'your quite underestimating me. While yes It is not my field of expertise, I do dabble. After all I am scientist my self, and in my collage years I did find my self In the libraries bulking up on my knowledge in many fields that was not my own.' After all science is a interest of mine.
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Posted 2/10/17

Darkphoenix3450 wrote:


auroraloose wrote:


iriomote wrote:

Eh, I didn't forget so much as didn't bother (in my defense, I did say I was being sloppy).


Of course - I too wouldn't bother with the relativistic effects here; I just wanted to point out that, as you didn't actually show what you did (because why would you do such a thing on an anime forum), Darkphoenix3450 wouldn't even be able to tell if you forgot about relativistic effects.



'your quite underestimating me. While yes It is not my field of expertise, I do dabble. After all I am scientist my self, and in my collage years I did find my self In the libraries bulking up on my knowledge in many fields that was not my own.' After all science is a interest of mine.


Well, I couldn't tell whether iriomote left out the relativistic effects either; I read his description and thought it'd be very easy for him to have left that in the background without mentioning it. (Also, there'd be little reason to include them, as the correction is so small). And I'm a theoretical physicist.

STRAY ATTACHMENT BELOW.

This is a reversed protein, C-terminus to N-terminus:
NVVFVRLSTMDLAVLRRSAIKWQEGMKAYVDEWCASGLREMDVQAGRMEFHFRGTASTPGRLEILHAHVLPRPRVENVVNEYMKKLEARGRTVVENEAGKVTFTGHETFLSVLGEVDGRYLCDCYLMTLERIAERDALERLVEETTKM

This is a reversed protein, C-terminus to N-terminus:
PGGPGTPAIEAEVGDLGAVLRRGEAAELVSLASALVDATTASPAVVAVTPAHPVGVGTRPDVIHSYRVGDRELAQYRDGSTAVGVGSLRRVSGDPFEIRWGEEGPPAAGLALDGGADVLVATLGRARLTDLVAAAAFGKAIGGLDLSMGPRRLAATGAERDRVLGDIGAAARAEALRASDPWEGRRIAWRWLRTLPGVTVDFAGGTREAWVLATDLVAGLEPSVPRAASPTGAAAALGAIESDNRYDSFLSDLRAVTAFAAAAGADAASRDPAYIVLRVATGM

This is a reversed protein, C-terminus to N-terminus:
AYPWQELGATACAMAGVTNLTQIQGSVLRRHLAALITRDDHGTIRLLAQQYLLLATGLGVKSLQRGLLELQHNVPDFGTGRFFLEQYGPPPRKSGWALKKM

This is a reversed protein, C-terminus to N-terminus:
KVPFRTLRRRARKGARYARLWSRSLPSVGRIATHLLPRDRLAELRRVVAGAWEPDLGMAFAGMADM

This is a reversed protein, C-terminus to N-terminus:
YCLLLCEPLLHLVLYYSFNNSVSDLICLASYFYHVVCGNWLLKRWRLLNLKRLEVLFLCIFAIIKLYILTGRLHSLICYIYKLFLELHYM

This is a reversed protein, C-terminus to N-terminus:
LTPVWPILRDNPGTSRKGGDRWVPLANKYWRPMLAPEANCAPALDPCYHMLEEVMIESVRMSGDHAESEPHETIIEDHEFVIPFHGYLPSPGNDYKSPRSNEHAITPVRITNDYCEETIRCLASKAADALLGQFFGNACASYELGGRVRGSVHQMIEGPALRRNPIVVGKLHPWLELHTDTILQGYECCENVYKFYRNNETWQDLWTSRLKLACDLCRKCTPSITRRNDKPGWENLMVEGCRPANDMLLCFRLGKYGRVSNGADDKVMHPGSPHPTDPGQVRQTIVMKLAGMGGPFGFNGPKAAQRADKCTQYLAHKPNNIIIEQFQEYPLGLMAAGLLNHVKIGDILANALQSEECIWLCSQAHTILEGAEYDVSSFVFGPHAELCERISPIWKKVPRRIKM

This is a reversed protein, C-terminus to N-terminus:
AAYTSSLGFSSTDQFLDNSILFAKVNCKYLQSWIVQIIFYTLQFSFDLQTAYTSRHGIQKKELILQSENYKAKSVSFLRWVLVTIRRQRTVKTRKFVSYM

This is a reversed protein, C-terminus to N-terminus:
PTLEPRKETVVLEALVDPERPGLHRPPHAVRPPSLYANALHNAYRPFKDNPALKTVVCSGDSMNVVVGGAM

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Posted 2/10/17

auroraloose wrote:

Well, I couldn't tell whether iriomote left out the relativistic effects either; I read his description and thought it'd be very easy for him to have left that in the background without mentioning it. (Also, there'd be little reason to include them, as the correction is so small). And I'm a theoretical physicist.

I'll admit I could have been less vague. I left the mathematical particulars intentionally vague since I didn't want to distract from my point with minutia.

The 50 year figure, speed required, etc. were all arbitrary. I was merely using them to illustrate just how absurdly huge a railgun would be required if you didn't want your passengers to be instantly liquefied while accelerating to the sort of speed that's useful for interstellar travel.